Hopefully the history books will reflect what a shameful scam this 'weather crisis' is, and future generations can learn from today's mistakes.

  4. FF

    Fascinating. Probably the best supervisor anyone could ask for.

    Feynman was another very clever guy. Did you know that not only was he a physicist but he was also a safe cracker? It's true. He had quite a reputation.


  5. FWIW, there's a rebuttal of Leyland's opinion there

  6. Well said Berend, there are a lot of parallels between global warming and evolution. Both are held as absolute fact by many people and taught as absolute fact in school. The actual evidence for both is debatable. There are a large minority of scientists who disbelieve one or other of them. These scientists can struggle to get their work published in journals or by the media because it defies the "consensus", however good their research. Both theories can be believed, consciously or subconsciously, for ulterior reasons other than science (global warming because it provides a great distraction and excuse for socialism, evolution because it means you don't have to confront the question of whether there is a God).

    So most people continue to believe both are absolute truth and ridicule anyone daring to use their brain and actually question them.

  7. Richard McGrath12 Nov 2008, 21:15:00

    Wow. That piece by Viscount Monkton is a devastating rebuttal of the rubbish being peddled by the climate alarmists.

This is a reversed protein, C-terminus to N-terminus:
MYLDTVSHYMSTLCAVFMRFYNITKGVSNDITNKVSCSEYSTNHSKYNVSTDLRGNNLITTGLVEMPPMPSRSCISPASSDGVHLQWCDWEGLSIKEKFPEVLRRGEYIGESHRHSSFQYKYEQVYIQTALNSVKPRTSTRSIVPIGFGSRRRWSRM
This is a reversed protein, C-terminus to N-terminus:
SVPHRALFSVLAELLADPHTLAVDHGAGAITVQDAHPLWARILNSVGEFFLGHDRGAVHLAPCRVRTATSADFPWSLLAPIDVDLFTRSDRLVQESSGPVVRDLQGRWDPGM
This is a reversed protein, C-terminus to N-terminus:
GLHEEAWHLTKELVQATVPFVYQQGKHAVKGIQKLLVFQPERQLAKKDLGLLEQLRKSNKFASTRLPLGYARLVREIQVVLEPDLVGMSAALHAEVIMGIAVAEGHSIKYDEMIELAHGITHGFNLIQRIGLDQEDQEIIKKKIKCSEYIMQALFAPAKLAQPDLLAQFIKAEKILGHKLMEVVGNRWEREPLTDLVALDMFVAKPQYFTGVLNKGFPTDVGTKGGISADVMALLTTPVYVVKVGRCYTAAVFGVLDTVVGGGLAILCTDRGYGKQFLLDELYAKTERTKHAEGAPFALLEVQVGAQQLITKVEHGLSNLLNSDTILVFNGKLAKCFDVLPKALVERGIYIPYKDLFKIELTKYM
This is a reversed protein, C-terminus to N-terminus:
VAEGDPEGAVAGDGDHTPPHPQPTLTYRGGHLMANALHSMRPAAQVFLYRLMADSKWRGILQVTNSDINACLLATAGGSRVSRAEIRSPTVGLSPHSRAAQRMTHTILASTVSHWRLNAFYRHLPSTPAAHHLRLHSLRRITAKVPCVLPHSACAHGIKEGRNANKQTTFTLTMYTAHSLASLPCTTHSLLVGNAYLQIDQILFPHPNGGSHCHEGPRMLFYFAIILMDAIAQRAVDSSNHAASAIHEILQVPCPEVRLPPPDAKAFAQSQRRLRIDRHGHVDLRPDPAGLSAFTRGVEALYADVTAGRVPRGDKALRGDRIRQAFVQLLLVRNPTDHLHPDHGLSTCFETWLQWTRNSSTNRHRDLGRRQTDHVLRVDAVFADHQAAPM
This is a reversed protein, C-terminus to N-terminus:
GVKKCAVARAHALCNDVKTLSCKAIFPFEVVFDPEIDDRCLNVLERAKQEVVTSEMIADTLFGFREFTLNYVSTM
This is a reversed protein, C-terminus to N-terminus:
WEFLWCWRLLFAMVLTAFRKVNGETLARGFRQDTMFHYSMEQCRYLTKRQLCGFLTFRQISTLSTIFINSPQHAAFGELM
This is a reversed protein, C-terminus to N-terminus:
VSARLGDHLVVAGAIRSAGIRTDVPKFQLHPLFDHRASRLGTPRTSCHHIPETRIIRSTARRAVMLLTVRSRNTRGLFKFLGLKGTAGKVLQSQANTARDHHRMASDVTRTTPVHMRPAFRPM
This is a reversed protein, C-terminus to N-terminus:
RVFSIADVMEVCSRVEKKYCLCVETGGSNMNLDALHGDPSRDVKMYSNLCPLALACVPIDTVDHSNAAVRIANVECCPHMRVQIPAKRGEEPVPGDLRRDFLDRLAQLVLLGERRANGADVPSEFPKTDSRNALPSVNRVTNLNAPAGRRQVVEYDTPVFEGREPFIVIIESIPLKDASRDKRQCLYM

8. Richard McGrath12 Nov 2008, 21:32:00

    Stephen your link was to an article that basically just rubbished what Leyland said without really offering counter-evidence. Can you point us to anything more substantial?

  9. ...article that basically just rubbished what Leyland said without really offering counter-evidence.

    I think that guy is a bit jaded Richard, but he does have references for 'the world is cooling' and 'balloons and satellites' and also seems to put a bit of effort into Leyland's 'sunspots' idea, by the looks. "Rewriting the laws of physics" doesn't sound like the sort of thing one needs to explain, unless of course he's massively wrong.

  10. Berend and acolyte

    A point you should consider is this. Your weird ideas that God exists and talks to you, and that God is all good, all powerful and all knowing and that God created everything etc. etc. etc. are not demonstrated as correct merely by casting a few superficial aspersions at the Theory of Evolution. You need to do far better than that.

    You need to prove that your superstitions regarding God, Angels, Lucifer, devils, ghosts, miracles, people rising from the dead, turning water into wine, walking on water, talking trees and so forth are really true and correct. Fact is, neither of you have ever achieved ANY of that. Sure, in your own minds you may deceive yourselves and PRETEND you possess truth, but in reality you have nothing of the sort.